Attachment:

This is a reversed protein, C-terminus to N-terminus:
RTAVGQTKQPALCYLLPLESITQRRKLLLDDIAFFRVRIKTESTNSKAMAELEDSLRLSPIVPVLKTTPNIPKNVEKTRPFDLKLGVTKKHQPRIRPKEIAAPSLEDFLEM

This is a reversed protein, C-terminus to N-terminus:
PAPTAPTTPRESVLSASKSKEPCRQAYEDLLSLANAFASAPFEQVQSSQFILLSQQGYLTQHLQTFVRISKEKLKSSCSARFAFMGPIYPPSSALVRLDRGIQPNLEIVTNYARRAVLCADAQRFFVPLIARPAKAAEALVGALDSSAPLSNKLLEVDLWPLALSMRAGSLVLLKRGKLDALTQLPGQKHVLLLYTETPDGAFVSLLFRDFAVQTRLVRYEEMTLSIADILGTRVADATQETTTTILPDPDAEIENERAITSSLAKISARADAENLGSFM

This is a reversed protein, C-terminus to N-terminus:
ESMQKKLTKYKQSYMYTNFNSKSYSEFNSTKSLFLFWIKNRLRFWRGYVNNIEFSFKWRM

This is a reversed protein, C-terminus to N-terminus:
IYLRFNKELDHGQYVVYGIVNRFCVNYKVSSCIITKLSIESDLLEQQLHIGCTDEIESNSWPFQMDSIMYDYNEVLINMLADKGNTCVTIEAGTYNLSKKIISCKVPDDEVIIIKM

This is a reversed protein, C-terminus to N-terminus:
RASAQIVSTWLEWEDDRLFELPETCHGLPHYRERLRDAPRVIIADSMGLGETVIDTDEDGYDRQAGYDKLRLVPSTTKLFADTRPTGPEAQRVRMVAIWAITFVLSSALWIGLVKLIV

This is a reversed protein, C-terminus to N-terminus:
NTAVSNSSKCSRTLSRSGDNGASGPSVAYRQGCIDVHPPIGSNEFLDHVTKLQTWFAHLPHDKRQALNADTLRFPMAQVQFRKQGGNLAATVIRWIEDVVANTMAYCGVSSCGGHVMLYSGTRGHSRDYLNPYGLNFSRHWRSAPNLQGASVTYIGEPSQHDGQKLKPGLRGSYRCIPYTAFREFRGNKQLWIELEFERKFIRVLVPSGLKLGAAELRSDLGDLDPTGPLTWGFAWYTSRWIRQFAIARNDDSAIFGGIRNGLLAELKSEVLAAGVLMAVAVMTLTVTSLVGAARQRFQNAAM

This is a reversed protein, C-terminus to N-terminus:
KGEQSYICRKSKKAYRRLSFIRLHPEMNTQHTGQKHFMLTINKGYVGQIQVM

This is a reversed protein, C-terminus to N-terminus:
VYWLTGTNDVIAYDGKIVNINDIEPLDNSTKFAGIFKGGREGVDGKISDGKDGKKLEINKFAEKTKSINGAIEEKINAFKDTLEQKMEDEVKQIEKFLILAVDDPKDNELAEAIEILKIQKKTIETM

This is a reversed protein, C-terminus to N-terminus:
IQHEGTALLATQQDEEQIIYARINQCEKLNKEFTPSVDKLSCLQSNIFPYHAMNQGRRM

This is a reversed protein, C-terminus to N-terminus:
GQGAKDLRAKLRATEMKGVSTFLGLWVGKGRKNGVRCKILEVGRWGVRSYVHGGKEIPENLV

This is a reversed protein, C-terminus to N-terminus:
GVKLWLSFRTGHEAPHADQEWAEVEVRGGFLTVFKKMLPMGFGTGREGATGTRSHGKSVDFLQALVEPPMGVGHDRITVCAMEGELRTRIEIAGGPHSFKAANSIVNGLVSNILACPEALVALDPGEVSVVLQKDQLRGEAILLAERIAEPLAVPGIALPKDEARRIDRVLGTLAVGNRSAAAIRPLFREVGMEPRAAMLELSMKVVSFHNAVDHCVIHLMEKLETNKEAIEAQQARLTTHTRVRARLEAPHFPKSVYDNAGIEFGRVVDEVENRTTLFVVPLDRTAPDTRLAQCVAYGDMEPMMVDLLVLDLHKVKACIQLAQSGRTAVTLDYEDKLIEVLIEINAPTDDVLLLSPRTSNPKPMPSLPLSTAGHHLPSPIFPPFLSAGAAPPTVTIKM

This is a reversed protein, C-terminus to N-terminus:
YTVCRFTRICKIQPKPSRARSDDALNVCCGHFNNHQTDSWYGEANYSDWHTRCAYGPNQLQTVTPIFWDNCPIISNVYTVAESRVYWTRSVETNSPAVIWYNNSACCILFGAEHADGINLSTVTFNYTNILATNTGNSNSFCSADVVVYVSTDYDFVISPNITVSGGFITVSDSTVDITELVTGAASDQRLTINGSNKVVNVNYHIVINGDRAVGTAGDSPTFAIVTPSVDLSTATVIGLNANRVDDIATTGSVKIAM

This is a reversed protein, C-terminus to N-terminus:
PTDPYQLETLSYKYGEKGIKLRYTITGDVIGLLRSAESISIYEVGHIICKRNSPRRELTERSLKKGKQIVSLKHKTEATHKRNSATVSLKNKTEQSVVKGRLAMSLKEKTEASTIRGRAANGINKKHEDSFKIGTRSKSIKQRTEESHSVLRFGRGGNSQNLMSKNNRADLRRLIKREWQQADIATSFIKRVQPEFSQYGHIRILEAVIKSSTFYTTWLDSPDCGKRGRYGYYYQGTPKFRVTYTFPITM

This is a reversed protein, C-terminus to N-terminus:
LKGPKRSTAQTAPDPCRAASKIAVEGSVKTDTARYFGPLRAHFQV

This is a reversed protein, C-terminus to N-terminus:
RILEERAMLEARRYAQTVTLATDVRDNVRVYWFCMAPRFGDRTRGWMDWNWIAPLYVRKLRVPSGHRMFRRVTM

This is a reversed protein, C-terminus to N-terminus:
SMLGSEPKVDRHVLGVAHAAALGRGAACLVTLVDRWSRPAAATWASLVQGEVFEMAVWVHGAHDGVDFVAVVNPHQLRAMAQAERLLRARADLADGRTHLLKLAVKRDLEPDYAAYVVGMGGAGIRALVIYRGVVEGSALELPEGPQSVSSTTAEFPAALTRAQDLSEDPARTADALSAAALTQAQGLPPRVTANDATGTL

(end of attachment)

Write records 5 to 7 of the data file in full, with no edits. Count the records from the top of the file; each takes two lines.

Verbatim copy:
This is a reversed protein, C-terminus to N-terminus:
RASAQIVSTWLEWEDDRLFELPETCHGLPHYRERLRDAPRVIIADSMGLGETVIDTDEDGYDRQAGYDKLRLVPSTTKLFADTRPTGPEAQRVRMVAIWAITFVLSSALWIGLVKLIV

This is a reversed protein, C-terminus to N-terminus:
NTAVSNSSKCSRTLSRSGDNGASGPSVAYRQGCIDVHPPIGSNEFLDHVTKLQTWFAHLPHDKRQALNADTLRFPMAQVQFRKQGGNLAATVIRWIEDVVANTMAYCGVSSCGGHVMLYSGTRGHSRDYLNPYGLNFSRHWRSAPNLQGASVTYIGEPSQHDGQKLKPGLRGSYRCIPYTAFREFRGNKQLWIELEFERKFIRVLVPSGLKLGAAELRSDLGDLDPTGPLTWGFAWYTSRWIRQFAIARNDDSAIFGGIRNGLLAELKSEVLAAGVLMAVAVMTLTVTSLVGAARQRFQNAAM

This is a reversed protein, C-terminus to N-terminus:
KGEQSYICRKSKKAYRRLSFIRLHPEMNTQHTGQKHFMLTINKGYVGQIQVM